Plymouth Materials Characterisation Project (PMCP)

State-of-the-art technology for Devon business collaboration

The Plymouth Materials Characterisation Project (PMCP) sees the flagship facility Plymouth Electron Microscopy Centre (PEMC) expand its electron microscopy offer to Devon businesses, presenting a unique opportunity to include 3D electron microscopy in their product analysis.

Local companies will have the chance to use the newly acquired focused ion beam, scanning electron microscope (FIB-SEM) for free, working with two technical specialists as well as expert academic researchers between now and 2020. 

The project is supported by the European Regional Development Fund (ERDF), and is expected to make waves across a range of sectors for businesses in Devon as the only commercially available FIB-SEM in the South West.

Plymouth Electron Microscopy Centre (PEMC)

Based in the University of Plymouth, this multi-user facility supports both academic research and commercial customers across a range of disciplines and sectors. PEMC provides access to a comprehensive suite of light microscopes, electron microscopes (EM), imaging processing and analysis software, alongside 80+ years of relevant expertise.

Working with industry for over 30 years, PEMC is a sustainable facility with a wealth of experience working with businesses to identify and explore solutions to product issues, across sectors like engineering, advanced manufacturing, photonics, geology, microelectronics and more.

The FIB-SEM is currently only available to Devon SMEs that are eligible for the PMCP, until project completion in 2020 where it will become commercially available for all. However the rest of PEMC's suite is available commercially to all throughout the project cycle.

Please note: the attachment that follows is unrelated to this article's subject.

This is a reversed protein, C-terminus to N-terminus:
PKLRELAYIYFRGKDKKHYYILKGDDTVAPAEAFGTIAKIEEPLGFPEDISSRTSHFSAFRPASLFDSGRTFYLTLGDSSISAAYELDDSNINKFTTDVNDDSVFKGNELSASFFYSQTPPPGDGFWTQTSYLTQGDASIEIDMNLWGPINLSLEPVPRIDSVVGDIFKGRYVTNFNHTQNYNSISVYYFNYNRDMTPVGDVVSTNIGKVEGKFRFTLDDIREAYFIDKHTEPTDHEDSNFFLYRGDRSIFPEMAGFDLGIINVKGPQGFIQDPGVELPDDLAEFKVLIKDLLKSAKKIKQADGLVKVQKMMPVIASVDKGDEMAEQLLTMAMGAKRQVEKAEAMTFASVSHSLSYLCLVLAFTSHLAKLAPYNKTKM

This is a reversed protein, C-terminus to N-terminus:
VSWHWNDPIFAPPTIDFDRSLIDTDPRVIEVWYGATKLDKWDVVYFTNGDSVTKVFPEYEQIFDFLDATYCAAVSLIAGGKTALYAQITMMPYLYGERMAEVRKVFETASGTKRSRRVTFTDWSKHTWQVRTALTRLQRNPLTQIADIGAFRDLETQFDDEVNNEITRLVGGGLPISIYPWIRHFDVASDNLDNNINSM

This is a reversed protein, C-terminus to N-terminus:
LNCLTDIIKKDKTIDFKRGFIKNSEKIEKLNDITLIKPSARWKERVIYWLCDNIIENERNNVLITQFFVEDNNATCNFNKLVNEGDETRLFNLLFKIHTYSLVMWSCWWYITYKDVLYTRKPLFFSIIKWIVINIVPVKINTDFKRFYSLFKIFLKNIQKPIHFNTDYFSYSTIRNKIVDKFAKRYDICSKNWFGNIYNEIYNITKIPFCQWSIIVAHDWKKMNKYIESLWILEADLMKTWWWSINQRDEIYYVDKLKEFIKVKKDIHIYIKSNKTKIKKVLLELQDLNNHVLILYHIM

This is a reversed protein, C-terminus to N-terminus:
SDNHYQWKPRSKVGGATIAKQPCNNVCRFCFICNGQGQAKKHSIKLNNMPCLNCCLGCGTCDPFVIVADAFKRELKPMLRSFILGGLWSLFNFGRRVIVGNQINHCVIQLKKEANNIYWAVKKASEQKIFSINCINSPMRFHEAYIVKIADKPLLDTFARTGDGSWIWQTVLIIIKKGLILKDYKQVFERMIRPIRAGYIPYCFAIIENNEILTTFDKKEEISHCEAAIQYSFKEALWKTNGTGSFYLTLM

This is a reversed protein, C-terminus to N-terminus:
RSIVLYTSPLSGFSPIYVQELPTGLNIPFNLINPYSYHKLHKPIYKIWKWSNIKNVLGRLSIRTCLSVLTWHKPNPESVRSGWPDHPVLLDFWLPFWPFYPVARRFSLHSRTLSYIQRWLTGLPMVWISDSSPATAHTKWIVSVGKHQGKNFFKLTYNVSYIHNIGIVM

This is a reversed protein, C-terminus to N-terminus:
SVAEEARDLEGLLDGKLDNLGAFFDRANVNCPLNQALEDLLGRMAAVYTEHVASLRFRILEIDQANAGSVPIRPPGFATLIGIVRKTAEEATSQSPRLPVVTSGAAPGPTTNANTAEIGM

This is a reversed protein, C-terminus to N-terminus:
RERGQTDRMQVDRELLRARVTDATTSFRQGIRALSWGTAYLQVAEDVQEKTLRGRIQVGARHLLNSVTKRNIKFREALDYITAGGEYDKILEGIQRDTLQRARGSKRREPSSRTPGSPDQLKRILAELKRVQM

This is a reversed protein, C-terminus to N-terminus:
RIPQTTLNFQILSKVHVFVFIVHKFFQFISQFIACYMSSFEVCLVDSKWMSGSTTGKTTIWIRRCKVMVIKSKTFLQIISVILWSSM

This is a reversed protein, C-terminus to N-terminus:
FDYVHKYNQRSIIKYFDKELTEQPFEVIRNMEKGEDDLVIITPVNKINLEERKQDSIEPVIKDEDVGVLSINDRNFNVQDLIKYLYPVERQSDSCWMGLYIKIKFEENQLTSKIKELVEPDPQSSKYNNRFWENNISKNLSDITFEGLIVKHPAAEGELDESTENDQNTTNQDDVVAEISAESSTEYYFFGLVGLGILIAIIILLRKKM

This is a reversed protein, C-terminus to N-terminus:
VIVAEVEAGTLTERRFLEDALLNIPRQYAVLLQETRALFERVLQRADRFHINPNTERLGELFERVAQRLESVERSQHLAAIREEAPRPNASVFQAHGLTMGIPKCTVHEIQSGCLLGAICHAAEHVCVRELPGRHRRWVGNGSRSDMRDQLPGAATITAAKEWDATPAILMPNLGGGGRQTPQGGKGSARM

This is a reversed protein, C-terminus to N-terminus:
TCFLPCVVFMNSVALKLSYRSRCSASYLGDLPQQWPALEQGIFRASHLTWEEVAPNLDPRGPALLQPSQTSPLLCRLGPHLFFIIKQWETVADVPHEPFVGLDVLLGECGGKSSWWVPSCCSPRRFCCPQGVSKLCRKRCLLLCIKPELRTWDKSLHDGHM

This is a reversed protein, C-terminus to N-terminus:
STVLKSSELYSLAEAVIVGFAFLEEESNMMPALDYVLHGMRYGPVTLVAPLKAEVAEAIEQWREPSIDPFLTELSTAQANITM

Which industries can benefit from the FIB-SEM?

  • @ Advanced manufacturing
  • ? Aerospace
  • @ Archaeology and conservation
  • ? Art
  • @ Biomedical
  • ? Composites
  • @ Geology
  • ? Marine
  • @ Microelectronics
  • ? Mining
  • @ Natural resources
  • ? Photonics
  • @ Planetary science
  • ? Precision engineering
  • @ Recycling
  • ? Renewable energy
  • @ Textiles
  • ? Plus more...

How does the FIB-SEM work?

FIB-SEM stands for 'focused-ion beam, scanning electron microscope'. A typical electron microscope uses a single beam to gather data from a material, using x-rays to image and analyse the sample. The FIB-SEM adds a second beam, the ion-beam, which is able to cut into the material while analysing it to build a 3D stack of data on a nanometre scale.

This pushes the capabilities of the PEMC into a new era, allowing a deeper and more precise understanding of material samples that can lead to better product quality, new material development, waste reduction, and research-led decision making.

Event: EBSD 2018

10 - 11 April 2018, Sherwell Centre - University of Plymouth

The annual EBSD meeting has been a fixed event on the Royal Microscopical Society calendar for over 20 years and we regularly welcome top academics from the UK, European and global research community. The meeting will not only highlight recent technological advances in the field of EBSD and related instrumentation, but also showcase their applications to real-world problems in both the science and engineering disciplines.

EBSD 2018 will bring together specialists from across this broad-reaching speciality; academics, business, technicians and students alike.  

Register your place by Friday 23 March